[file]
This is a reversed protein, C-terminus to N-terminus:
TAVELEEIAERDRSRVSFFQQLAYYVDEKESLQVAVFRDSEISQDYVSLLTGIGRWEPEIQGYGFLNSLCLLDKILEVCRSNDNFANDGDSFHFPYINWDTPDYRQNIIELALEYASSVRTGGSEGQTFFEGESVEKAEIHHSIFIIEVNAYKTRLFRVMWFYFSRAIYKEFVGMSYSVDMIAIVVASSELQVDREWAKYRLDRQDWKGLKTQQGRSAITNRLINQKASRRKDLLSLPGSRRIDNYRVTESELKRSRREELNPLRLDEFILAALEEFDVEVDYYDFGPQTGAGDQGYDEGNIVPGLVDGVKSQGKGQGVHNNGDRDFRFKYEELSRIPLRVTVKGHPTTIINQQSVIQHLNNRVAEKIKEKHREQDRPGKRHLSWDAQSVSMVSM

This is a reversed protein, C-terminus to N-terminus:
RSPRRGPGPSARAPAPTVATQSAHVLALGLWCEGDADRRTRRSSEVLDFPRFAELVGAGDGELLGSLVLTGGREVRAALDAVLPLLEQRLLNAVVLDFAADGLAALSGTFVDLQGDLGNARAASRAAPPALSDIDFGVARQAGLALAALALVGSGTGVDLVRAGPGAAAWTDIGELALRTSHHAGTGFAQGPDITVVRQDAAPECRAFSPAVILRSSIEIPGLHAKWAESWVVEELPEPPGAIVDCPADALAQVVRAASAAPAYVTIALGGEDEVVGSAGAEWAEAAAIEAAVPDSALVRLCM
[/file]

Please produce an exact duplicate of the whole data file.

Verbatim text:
This is a reversed protein, C-terminus to N-terminus:
TAVELEEIAERDRSRVSFFQQLAYYVDEKESLQVAVFRDSEISQDYVSLLTGIGRWEPEIQGYGFLNSLCLLDKILEVCRSNDNFANDGDSFHFPYINWDTPDYRQNIIELALEYASSVRTGGSEGQTFFEGESVEKAEIHHSIFIIEVNAYKTRLFRVMWFYFSRAIYKEFVGMSYSVDMIAIVVASSELQVDREWAKYRLDRQDWKGLKTQQGRSAITNRLINQKASRRKDLLSLPGSRRIDNYRVTESELKRSRREELNPLRLDEFILAALEEFDVEVDYYDFGPQTGAGDQGYDEGNIVPGLVDGVKSQGKGQGVHNNGDRDFRFKYEELSRIPLRVTVKGHPTTIINQQSVIQHLNNRVAEKIKEKHREQDRPGKRHLSWDAQSVSMVSM

This is a reversed protein, C-terminus to N-terminus:
RSPRRGPGPSARAPAPTVATQSAHVLALGLWCEGDADRRTRRSSEVLDFPRFAELVGAGDGELLGSLVLTGGREVRAALDAVLPLLEQRLLNAVVLDFAADGLAALSGTFVDLQGDLGNARAASRAAPPALSDIDFGVARQAGLALAALALVGSGTGVDLVRAGPGAAAWTDIGELALRTSHHAGTGFAQGPDITVVRQDAAPECRAFSPAVILRSSIEIPGLHAKWAESWVVEELPEPPGAIVDCPADALAQVVRAASAAPAYVTIALGGEDEVVGSAGAEWAEAAAIEAAVPDSALVRLCM